As I’ve blogged about in my¬†Getting Started With Dutch Ovens post, IGrill2 use aluminum oil pans to start my coals and to place my Dutch ovens in. Since I’ve already brought oil pans and charcoal to the campout, all I need for my own barbeque grill is an adjustable grill rack. I found a Grillpro adjustable grill rack at my local Walmart for under $20, but you can find them on Amazon or any grill site on the web – just Google “BBQ Adjustable Grill Rack”.

A couple of words of warning when it comes to making your own campsite barbeque. When barbequing this way, your food is much closer to the coals than your barbeque at home, so you have to watch your food carefully. Also, the clean up on this grill rack is a pain, so bring a barbeque brush to brush it while it’s still hot. And with all outdoor cooking, keep an eye on winds. A wind block is always good if the winds are blowing.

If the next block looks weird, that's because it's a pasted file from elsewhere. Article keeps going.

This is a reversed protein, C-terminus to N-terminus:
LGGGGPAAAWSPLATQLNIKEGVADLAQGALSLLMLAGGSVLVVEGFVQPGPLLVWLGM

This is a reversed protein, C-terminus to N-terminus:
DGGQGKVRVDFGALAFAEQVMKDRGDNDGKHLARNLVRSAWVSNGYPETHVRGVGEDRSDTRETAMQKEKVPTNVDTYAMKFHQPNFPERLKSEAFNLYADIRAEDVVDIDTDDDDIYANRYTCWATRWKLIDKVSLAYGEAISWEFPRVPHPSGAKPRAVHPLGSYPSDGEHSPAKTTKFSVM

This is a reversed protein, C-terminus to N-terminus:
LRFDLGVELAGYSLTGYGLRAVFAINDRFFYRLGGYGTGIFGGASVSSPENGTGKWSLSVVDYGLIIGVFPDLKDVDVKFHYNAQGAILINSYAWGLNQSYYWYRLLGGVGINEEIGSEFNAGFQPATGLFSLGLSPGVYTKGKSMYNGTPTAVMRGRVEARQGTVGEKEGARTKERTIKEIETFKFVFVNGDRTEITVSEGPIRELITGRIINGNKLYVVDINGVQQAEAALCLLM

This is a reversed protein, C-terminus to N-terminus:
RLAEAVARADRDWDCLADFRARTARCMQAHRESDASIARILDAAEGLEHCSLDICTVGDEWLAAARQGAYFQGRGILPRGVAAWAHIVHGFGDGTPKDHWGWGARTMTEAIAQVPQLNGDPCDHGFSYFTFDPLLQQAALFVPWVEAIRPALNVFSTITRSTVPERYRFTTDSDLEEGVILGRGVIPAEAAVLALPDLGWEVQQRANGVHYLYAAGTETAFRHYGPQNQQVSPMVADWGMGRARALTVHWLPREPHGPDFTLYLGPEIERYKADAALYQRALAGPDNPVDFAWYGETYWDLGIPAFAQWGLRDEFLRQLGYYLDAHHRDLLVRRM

Now the neat thing about this is not that I have a small barbeque grill at the campout. You can buy a small portable barbeque grill and accomplish the same results. What’s good about this is that with just one more small accessory, the adjustable grill, I was able to increase my cooking options and as a result expand my campout menu choices. So look at the equipment you bring to your campout and see what other uses you can make out of your equipment.

If you’re like me and you love the taste of barbeque, this is a great way to do some grilling at your campout.


In Scouting,

 РScouter Jeff <><

Dutch Oven Chicken Pot Pie August 2, 2009

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Hello fellow Scouters,

My wife makes an incredible chicken pot pie. A few years ago, I ChickenPotPie1converted it to a Dutch oven recipe, so I could have it at campouts. So here’s an easy chicken pot pie recipe you can¬†make at your next campout. The beauty of this recipe, besides the great taste, is that much of it can be made at home before the campout.


  • 4 cups shredded cooked chicken (store-bought rotisserie works well)